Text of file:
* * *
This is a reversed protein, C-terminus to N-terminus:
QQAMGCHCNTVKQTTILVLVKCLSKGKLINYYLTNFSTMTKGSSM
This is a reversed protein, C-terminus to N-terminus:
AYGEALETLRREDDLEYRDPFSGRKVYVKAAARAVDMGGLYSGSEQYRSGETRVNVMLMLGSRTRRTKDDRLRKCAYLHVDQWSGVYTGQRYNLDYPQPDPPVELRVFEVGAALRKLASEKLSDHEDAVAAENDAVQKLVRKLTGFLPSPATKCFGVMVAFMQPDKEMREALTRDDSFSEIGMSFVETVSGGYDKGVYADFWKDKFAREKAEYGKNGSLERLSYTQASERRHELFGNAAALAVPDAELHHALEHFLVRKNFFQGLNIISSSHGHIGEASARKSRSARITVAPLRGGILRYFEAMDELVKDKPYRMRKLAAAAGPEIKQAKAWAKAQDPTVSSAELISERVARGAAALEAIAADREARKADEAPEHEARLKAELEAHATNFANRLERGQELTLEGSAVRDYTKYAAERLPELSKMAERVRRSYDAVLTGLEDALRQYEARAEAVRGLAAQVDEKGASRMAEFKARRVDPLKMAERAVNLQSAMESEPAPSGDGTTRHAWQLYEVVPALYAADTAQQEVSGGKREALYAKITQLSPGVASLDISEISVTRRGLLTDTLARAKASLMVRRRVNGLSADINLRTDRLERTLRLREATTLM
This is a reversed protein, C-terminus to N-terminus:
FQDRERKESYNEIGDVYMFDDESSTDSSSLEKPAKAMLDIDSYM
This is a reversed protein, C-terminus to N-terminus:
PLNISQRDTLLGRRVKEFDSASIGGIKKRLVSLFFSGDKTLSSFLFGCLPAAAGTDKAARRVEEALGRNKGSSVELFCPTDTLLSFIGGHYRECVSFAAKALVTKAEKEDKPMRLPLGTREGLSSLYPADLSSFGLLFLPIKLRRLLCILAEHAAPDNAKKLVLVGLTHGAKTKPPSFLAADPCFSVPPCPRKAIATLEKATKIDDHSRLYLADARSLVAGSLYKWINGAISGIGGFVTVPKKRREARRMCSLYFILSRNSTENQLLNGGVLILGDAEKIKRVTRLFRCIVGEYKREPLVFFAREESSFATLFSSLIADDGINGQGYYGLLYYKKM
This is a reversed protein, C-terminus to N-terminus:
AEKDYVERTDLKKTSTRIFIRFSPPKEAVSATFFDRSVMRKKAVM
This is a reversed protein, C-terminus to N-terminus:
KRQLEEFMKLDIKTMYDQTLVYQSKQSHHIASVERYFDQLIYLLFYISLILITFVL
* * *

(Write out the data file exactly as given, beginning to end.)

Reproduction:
This is a reversed protein, C-terminus to N-terminus:
QQAMGCHCNTVKQTTILVLVKCLSKGKLINYYLTNFSTMTKGSSM
This is a reversed protein, C-terminus to N-terminus:
AYGEALETLRREDDLEYRDPFSGRKVYVKAAARAVDMGGLYSGSEQYRSGETRVNVMLMLGSRTRRTKDDRLRKCAYLHVDQWSGVYTGQRYNLDYPQPDPPVELRVFEVGAALRKLASEKLSDHEDAVAAENDAVQKLVRKLTGFLPSPATKCFGVMVAFMQPDKEMREALTRDDSFSEIGMSFVETVSGGYDKGVYADFWKDKFAREKAEYGKNGSLERLSYTQASERRHELFGNAAALAVPDAELHHALEHFLVRKNFFQGLNIISSSHGHIGEASARKSRSARITVAPLRGGILRYFEAMDELVKDKPYRMRKLAAAAGPEIKQAKAWAKAQDPTVSSAELISERVARGAAALEAIAADREARKADEAPEHEARLKAELEAHATNFANRLERGQELTLEGSAVRDYTKYAAERLPELSKMAERVRRSYDAVLTGLEDALRQYEARAEAVRGLAAQVDEKGASRMAEFKARRVDPLKMAERAVNLQSAMESEPAPSGDGTTRHAWQLYEVVPALYAADTAQQEVSGGKREALYAKITQLSPGVASLDISEISVTRRGLLTDTLARAKASLMVRRRVNGLSADINLRTDRLERTLRLREATTLM
This is a reversed protein, C-terminus to N-terminus:
FQDRERKESYNEIGDVYMFDDESSTDSSSLEKPAKAMLDIDSYM
This is a reversed protein, C-terminus to N-terminus:
PLNISQRDTLLGRRVKEFDSASIGGIKKRLVSLFFSGDKTLSSFLFGCLPAAAGTDKAARRVEEALGRNKGSSVELFCPTDTLLSFIGGHYRECVSFAAKALVTKAEKEDKPMRLPLGTREGLSSLYPADLSSFGLLFLPIKLRRLLCILAEHAAPDNAKKLVLVGLTHGAKTKPPSFLAADPCFSVPPCPRKAIATLEKATKIDDHSRLYLADARSLVAGSLYKWINGAISGIGGFVTVPKKRREARRMCSLYFILSRNSTENQLLNGGVLILGDAEKIKRVTRLFRCIVGEYKREPLVFFAREESSFATLFSSLIADDGINGQGYYGLLYYKKM
This is a reversed protein, C-terminus to N-terminus:
AEKDYVERTDLKKTSTRIFIRFSPPKEAVSATFFDRSVMRKKAVM
This is a reversed protein, C-terminus to N-terminus:
KRQLEEFMKLDIKTMYDQTLVYQSKQSHHIASVERYFDQLIYLLFYISLILITFVL